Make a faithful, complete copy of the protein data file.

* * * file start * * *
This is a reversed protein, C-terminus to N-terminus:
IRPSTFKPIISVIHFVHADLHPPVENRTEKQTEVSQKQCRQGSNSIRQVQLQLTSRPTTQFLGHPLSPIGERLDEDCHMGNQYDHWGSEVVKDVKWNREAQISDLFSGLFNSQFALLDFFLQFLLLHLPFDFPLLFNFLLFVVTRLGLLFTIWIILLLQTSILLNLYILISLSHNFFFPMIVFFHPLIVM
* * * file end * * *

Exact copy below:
This is a reversed protein, C-terminus to N-terminus:
IRPSTFKPIISVIHFVHADLHPPVENRTEKQTEVSQKQCRQGSNSIRQVQLQLTSRPTTQFLGHPLSPIGERLDEDCHMGNQYDHWGSEVVKDVKWNREAQISDLFSGLFNSQFALLDFFLQFLLLHLPFDFPLLFNFLLFVVTRLGLLFTIWIILLLQTSILLNLYILISLSHNFFFPMIVFFHPLIVM